We are creating some awesome events for you. Kindly bear with us.

Radiation detector to boost safety in space missions

Credit: University of Wollongong

Funding has been awarded to the researchers at the University of Wollongong Australia for the further development of a unique microdosimeter.

The microdosimeter measures the amount of radiation that astronauts and electronic instruments are exposed to in space.

According to a recent report, the A$ 480,000 (€300,000) in funding from the European Space Agency will be used to design and fabricate a prototype of the radiation detector that can be used on space missions.

The University’s Centre for Medical Radiation Physics (CMRP) will work together with its partner, a Norwegian microelectronics foundry on the project.

The Centre is internationally recognised as a leader in the field of radiation sensors for use in space exploration, medicine, aviation and homeland security.

The patented silicon-based microdosimeter was invented by the Centre’s Director, Distinguished Professor Anatoly Rozenfeld.

The European Space Agency (ESA) is interested in the microdosimeter as a means of improving the safety of humans and electronics during space missions.

The microdosimeter can act as a personal dosimeter for astronauts, which will predict biologically relevant levels of hazardous space radiation.

Moreover, it can also act as an optimum radiation detector for predicting radiation damage in space microelectronics.

One of the main health hazards associated with space travel and exploration is cosmic radiation.

Overexposure to radiation can cause cancer to humans. It can also cause damage to the foetuses of pregnant women as well as genetic defects that can be passed onto future generations.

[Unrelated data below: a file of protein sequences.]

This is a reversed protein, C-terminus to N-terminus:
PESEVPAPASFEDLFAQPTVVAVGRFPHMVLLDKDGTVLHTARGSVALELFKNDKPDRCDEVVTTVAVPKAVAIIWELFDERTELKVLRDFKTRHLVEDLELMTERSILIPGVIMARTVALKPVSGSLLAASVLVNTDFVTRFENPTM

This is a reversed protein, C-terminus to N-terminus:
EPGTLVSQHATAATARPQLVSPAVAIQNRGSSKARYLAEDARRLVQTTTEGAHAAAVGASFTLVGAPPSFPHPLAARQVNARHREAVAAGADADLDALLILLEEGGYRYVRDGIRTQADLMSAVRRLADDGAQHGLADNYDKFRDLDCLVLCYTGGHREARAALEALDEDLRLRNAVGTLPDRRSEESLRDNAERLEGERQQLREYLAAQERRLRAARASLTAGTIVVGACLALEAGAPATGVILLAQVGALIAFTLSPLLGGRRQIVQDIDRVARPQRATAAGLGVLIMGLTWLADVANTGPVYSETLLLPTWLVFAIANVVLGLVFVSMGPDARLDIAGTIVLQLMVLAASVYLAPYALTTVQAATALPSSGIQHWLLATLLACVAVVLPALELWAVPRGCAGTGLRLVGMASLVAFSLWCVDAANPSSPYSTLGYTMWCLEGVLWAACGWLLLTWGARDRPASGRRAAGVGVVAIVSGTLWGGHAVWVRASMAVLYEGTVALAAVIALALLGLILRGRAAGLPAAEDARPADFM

Furthermore, cosmic radiation can also cause damage to microelectronics during long-term space missions and high altitude flights.

The space radiation environment is very complicated, according to Professor Rozenfeld. It consists of mixed radiation fields of low and highly energetic ions, electrons, gamma photons and neurons.

Because of this, it is difficult to know how much radiation astronauts and equipment would be exposed to.

Add to that, how space weather is not always predictable. It can actually produce harmful effect in electronics and to humans as well.

On a spacecraft, for instance, a chance incident can happen where an ion strikes a sensitive node on a microchip.

This can lead to a Single Event Upset (SEU), which can totally destroy the functionality of the chip and leave the satellite without communication and navigation.

The radiation damage done by a single ion passing through a human cell, or even in close proximity to the cell, is comparable to SEU in microelectronics.

It, therefore, can damage or kill the cell, which can lead to the formation of cancer.

The microdosimeters contain an array of sensitive micron-sized cylindrical sensors, which mimic biological cells.

A Physicist at the Centre, who contributed to the design and technology of the sensors as well as lead the experimental studies of the technology, described the science of microdosimetry as continually advancing.

They are planning to further develop solid state microdosimetry and nanodosimetry for space application in order to better understand the biological effects of space radiation and its effects on semiconductor microelectronics.

The European Space Agency will be contributing to the project through these activities:

  1. Design a tissue-equivalent sensor, with high radiation tolerance capable of low-power, real-time measurement of the mixed radiation field at cellular scale, mimicking the interaction between radiation and human tissue materials.
  2. Develop the underlying technology for tissue equivalent sensors and sensor fabrication.
  3. Design and manufacture a prototype instrument based on the developed tissue equivalent sensors and off-the-shelf electronics.
Send this to a friend